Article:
Simple Stuff:

Some of the major Buffy questions that weren't addressed in "Anne" get answered here --- Buffy's not wanted for murder any more (good, and proof that the Sunnydale P.D. is not totally hopeless), and she's still expelled and banned from school grounds (at least, as of the beginning of the ep she is. Not good.).

Snyder is just as malevolent as ever, and so far it's unanimous: *no one* wants to know about his sensations or feelings. Anything he says on the subject automatically qualifies as oversharing.

The demon mask plot was simple but effective, since it got everyone involved in the situation *very* fast and nicely interrupted the emotional laceration scenes with giggles and eeeeww's. ; Not to mention giving us some hysterical Giles comments in the car ("'Do you like my mask? Isn't it pretty? It raises the dead.' Americans!").

Joyce is, predictably, overcompensating like heck to make up for "driving Buffy away", and Buffy is massively overcompensating for running away by being the Good Daughter. The two of them don't start to re-bond until right before the party, when they have their argument about the plates; they're both too nervous until then, too unsure that the things are back to normal. Joyce's little speech over the dead kitty points that up also.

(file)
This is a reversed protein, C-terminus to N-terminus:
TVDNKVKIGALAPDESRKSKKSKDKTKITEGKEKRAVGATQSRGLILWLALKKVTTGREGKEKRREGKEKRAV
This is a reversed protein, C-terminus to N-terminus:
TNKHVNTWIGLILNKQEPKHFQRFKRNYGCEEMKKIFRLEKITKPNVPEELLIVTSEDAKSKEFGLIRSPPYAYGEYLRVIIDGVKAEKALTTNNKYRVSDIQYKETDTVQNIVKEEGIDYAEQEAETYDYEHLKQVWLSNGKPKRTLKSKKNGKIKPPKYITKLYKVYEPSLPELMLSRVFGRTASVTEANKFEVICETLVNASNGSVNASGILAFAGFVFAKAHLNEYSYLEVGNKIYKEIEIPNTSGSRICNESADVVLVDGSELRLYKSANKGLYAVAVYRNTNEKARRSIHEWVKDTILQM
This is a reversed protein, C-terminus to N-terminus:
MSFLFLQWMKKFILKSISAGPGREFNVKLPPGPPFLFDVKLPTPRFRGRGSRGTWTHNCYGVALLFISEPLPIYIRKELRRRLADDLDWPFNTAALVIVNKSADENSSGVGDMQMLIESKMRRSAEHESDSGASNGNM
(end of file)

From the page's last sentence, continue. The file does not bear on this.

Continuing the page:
Everyone's obviously glad Buffy's back, and she's clearly glad to be back --- and equally obviously, no one is sure of these facts until the massive screaming scene in the middle of the party. Bad timing plus Buffy keeping stuff back equals Meltdown City. Most of it gets resolved by the end of the ep --- except that Giles, who also had some reason to be angry at Buffy, never gets around to being mad (I'm wondering if he gets to do his meltdown impression next week).

The question of Angel's re-souling and trip to Hell never gets addressed onscreen, so all the issues that could come up because of *that* are left to dangle for a while too. I tend to think that Buffy never explained exactly what happened, even by the end of DMP; there are too many other issues that could come up due to the way that chain of events played out.

More Complex Character Stuff: